To protect India's minorities

India is well-known for its nonviolent philosophy. But the history of the past 33 years of independent India demonstrates that nonviolence, peace, and toleration are words with little or no meaning so far as the minorities, especially the Muslims, are concerned.

Almost every year a new wave of violence rises against the Muslims, taking a heavy toll of lives and property. According to a report published by the Home Ministry of India, there were 300 "serious communal riots" during the decade 1960-1969. The latest example is the series of anti-Muslim riots which started at Moradabed (100 miles east of Delhi in Uttar Pradesh) on the Eid day (August 13, 1980), a day of thanksgiving and prayer as sacred and important to the Muslims as Christmas is to the Christians. The technique employed was to unleash a number of pigs into the Eidgah (congregational prayer-ground for Eid). Muslims all over the world consider the pig an unclean animal, so the immediate Muslim reaction at Moradabad was to try to stone away the pigs from the prayer-ground.

This action was presumably interpreted as an attempted Muslim attack on the Hindu community. False alarms were raised, and the police, almost 100 percent Hindu, responded by opening fire on the crowd of 15,000 praying Muslims. About 150 persons lost their lives. The event caused sympathetic rioting in other cities. Aligarch claimed 50 more lives, mostly Muslims. Since then, the trouble has spread to other cities and towns but little news filters out of the total censorship that has been clamped on the country.

The measures taken by the government to eradicate communal violence are well-meaning but wholly inadequate. If democracy has any meaning, it must provide at least two things: majority rule and protection of minority rights. Majority rule by itself does not constitute democracy. Therefore, Indian democracy is and will remain imperfect until it is able to provide the second ingredient along with the first.

Ill-treatment of an important minority like the Indian Muslims cannot be kept a secret for long. There is a new awakening among the Muslim nations all over the world, and it would be in India's own interest to read the handwriting on the wall and to avoid creating unnecessary tension in an increasingly interdependent world.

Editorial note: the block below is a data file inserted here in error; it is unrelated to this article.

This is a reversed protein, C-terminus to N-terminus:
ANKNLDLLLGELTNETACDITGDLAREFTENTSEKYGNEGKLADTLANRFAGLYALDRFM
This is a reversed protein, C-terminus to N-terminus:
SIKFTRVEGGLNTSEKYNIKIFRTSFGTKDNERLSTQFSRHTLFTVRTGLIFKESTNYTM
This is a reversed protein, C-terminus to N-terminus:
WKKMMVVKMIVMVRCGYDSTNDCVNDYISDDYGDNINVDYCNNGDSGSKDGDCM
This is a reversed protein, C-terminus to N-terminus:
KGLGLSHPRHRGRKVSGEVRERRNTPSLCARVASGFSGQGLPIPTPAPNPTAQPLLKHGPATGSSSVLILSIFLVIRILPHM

Here are a few broad guidelines for solving the communal problem of India.

* It should be accorded the highest priority and form part of the prime minister's own responsibility. Lesser officials are likely to sidetrack the real problem and scatter and waste the public resources.

* It should be studied in depth by a powerful commission chaired by the chief justice of India and composed of acknowledged representatives of all communities in India. The commission should be required to submit recommendations covering every aspect of Indian social life that affects intercommunal relations. For instance, some of the major recommendations might include: new educational orientation of India's children; writing of balanced history; codes of conduct for journalists and political leaders; and conscious introduction of internationalism into the Indian politics.

* Based on the commission's recommendations, there should be a comprehensive law and a long-term plan for bringing complete communal harmony in India, say, within a generation. The plan might include such things as: increasing minority representation in the law-and-order forces; preparation and enforcement of strict rules of police behavior in tense communal situations; provision of means for monitoring police action in riots; provision for imposition of exemplary punishment including collective fines on areas found indulging in violence, etc.

* At the political level, there should be a rule requiring each aspirant for political office to gain a reasonable percentage of the minority vote before he or she can be declared duly elected. This is not a suggestion to introduce separate electorates or anything of that sort. The suggestion is simply to ensure that a person who claims to represent allm the people really does so.

* at the local level, the municipal and district board authorities should be encouraged to hold officialm intercommunal functions. For instance, on the occasion of Holi and Diwali, all the people, irrespective of their faith, should be invited to an official function. Similarly, all the people, regardless of religion, should be encouraged to attend official functions organized on the occasion of the two Eids and Christmas. Once this practice starts, it is likely to reduce tensions and improve the intercommunal atmosphere.

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